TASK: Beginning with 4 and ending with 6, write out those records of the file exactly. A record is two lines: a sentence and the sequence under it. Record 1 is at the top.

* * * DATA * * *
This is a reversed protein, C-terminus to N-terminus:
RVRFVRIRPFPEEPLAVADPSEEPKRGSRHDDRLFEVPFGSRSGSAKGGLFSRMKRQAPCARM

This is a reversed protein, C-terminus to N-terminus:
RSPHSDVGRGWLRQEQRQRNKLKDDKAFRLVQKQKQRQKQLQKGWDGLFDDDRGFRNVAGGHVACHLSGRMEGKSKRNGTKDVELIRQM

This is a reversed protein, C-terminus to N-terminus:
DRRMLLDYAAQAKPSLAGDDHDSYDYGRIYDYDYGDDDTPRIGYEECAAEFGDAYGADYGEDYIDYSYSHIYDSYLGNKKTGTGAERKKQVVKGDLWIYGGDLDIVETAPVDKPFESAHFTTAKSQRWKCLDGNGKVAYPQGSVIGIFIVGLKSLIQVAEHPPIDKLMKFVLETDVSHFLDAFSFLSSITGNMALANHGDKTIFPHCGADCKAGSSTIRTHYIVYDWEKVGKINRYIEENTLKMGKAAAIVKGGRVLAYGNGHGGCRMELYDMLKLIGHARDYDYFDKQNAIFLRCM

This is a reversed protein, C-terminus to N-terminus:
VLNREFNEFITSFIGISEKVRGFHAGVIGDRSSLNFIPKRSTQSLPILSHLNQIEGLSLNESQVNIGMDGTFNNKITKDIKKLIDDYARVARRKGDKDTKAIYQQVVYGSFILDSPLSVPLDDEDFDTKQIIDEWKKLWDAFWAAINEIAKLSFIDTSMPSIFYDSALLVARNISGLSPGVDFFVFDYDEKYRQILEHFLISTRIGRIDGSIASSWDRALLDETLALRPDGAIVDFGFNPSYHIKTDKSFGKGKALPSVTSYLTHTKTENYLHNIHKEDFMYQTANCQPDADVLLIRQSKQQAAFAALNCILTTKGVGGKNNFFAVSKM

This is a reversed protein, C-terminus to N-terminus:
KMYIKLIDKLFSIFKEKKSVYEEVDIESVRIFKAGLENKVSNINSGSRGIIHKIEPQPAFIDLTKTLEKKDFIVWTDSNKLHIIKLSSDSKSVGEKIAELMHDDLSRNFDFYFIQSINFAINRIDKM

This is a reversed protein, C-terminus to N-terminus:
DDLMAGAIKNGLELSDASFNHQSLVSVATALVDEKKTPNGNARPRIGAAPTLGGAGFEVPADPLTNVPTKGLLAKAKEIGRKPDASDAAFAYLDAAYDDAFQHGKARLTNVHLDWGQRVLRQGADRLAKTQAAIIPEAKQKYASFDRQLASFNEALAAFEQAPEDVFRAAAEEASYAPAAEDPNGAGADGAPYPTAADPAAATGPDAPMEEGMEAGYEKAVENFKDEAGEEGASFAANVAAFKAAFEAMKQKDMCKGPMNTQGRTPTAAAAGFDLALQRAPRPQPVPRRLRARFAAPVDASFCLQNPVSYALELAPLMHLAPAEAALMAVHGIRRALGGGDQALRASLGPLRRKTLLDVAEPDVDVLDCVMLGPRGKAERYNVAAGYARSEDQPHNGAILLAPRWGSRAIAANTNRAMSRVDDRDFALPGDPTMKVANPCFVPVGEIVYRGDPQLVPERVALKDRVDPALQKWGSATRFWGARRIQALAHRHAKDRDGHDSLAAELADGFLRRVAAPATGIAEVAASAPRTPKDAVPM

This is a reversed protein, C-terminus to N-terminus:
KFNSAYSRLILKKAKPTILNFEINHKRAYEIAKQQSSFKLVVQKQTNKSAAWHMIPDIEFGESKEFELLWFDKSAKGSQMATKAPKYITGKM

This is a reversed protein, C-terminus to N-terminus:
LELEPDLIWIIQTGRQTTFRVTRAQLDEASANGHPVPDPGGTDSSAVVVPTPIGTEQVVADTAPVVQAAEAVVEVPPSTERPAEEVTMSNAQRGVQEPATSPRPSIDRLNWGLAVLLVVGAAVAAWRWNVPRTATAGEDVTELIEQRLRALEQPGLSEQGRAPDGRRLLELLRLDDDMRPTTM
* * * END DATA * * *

This is a reversed protein, C-terminus to N-terminus:
VLNREFNEFITSFIGISEKVRGFHAGVIGDRSSLNFIPKRSTQSLPILSHLNQIEGLSLNESQVNIGMDGTFNNKITKDIKKLIDDYARVARRKGDKDTKAIYQQVVYGSFILDSPLSVPLDDEDFDTKQIIDEWKKLWDAFWAAINEIAKLSFIDTSMPSIFYDSALLVARNISGLSPGVDFFVFDYDEKYRQILEHFLISTRIGRIDGSIASSWDRALLDETLALRPDGAIVDFGFNPSYHIKTDKSFGKGKALPSVTSYLTHTKTENYLHNIHKEDFMYQTANCQPDADVLLIRQSKQQAAFAALNCILTTKGVGGKNNFFAVSKM

This is a reversed protein, C-terminus to N-terminus:
KMYIKLIDKLFSIFKEKKSVYEEVDIESVRIFKAGLENKVSNINSGSRGIIHKIEPQPAFIDLTKTLEKKDFIVWTDSNKLHIIKLSSDSKSVGEKIAELMHDDLSRNFDFYFIQSINFAINRIDKM

This is a reversed protein, C-terminus to N-terminus:
DDLMAGAIKNGLELSDASFNHQSLVSVATALVDEKKTPNGNARPRIGAAPTLGGAGFEVPADPLTNVPTKGLLAKAKEIGRKPDASDAAFAYLDAAYDDAFQHGKARLTNVHLDWGQRVLRQGADRLAKTQAAIIPEAKQKYASFDRQLASFNEALAAFEQAPEDVFRAAAEEASYAPAAEDPNGAGADGAPYPTAADPAAATGPDAPMEEGMEAGYEKAVENFKDEAGEEGASFAANVAAFKAAFEAMKQKDMCKGPMNTQGRTPTAAAAGFDLALQRAPRPQPVPRRLRARFAAPVDASFCLQNPVSYALELAPLMHLAPAEAALMAVHGIRRALGGGDQALRASLGPLRRKTLLDVAEPDVDVLDCVMLGPRGKAERYNVAAGYARSEDQPHNGAILLAPRWGSRAIAANTNRAMSRVDDRDFALPGDPTMKVANPCFVPVGEIVYRGDPQLVPERVALKDRVDPALQKWGSATRFWGARRIQALAHRHAKDRDGHDSLAAELADGFLRRVAAPATGIAEVAASAPRTPKDAVPM